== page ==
By Rashmi Sadana, author of The Moving City: Scenes from the Delhi Metro and the Social Life of Infrastructure
One of the first people I interviewed for my new book, The Moving City: Scenes from the Delhi Metro and the Social Life of Infrastructure, was a woman in her fifties who I call Vanita. She had started taking the Metro when her husband left her, and took their car with him. I was immediately struck by how she narrated her story of personal loss through the transport landscape. Her dependence on a private car and driver shifted to an embodied experience of navigating the ups and downs of Delhi Metro stations. At that time, when there were fewer Metro lines, her commute time was elongated and required taking an auto-rickshaw to the nearest station, which was a good twenty minutes away from her home. I was struck by this too, how the Metro became a destination for her, a new way of transport that was increasingly reflective of her new way of being, or perhaps who she wanted to be.
But that wasn’t all. Vanita also spoke of the trips she took to fight a case against her former husband. While riding an elevated section of one of the Metro lines, she would see the courthouse approaching. Soon I also couldn’t get this image out of my mind, how her trauma was inscribed on the urban landscape. But she also made a crucial point to me: seeing the courthouse from the Metro made her feel more empowered. The Metro was not only a conveyance but also a stage from which she watched her life unfold.
I came to see this double-ness in Vanita’s story as a relation of space-time that repeatedly unfolds. This unfolding, or social impact, is what The Moving City is about. It covers the multiple layers of personhood that are revealed in the motions and experiences of traversing, imagining, or even constructing urban space. It is also about the contradictions of a “freeing” form of transport, with its speed and shiny surfaces, the lightness of that, balanced by the heaviness of mega-infrastructure, a capital-intensive weight on the city that serves the growing middle classes by tying up resources and taking up space.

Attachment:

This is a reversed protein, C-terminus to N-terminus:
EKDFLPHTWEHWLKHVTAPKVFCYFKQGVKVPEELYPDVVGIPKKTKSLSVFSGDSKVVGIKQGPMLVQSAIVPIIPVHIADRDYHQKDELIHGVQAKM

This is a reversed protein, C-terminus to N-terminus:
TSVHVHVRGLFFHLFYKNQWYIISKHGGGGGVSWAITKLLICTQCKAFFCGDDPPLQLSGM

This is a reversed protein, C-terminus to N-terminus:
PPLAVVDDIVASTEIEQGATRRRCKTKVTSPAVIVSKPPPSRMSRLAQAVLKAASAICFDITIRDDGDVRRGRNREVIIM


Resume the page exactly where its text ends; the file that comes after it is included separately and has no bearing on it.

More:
The Moving City as a book is an unfolding of the Metro system itself, how the system’s social impact on the city widened and deepened over its three main construction phases. As an ethnographer, my focus was on the everyday and the ordinary, and my aim was to relay the multiplicity of narratives – most often relating to class, gender, and urban development – that were emerging from and about the Metro.
This is also why I chose to write the book in a novel way. I forefront ethnographic vignettes or “scenes” in order to present the city as a tableau, and also to convey the rhythm of the moving trains that now cross and encircle Delhi’s vast urban landscape. How does transport affect our own attentiveness to the world around us – whether we are in a bus in loud, bumpy road traffic or in an enclosed, automated subway car? How do the sounds, stops and starts, and feel of transport affect our way of life and what we expect and hope from our urban existence?
Understanding these subjective experiences of public transport became central to my study as my research progressed over the years, whether I was crunched in a train or hanging out on a platform. Participant observation enabled me to witness and partake in the daily dramas of transport and understand especially how significant this Metro was for gendered experiences of the city and how female gazes matched male ones in a variety of places on and off the trains.
Delhi’s Metro is identical to the globalized high-tech systems you see in other cities, like Hong Kong, Singapore, and London, offering parallels for people around the world who read this book. And yet the Metro’s interface with Delhi is also unique and reflective of the challenges and possibilities of this particular Asian megacity.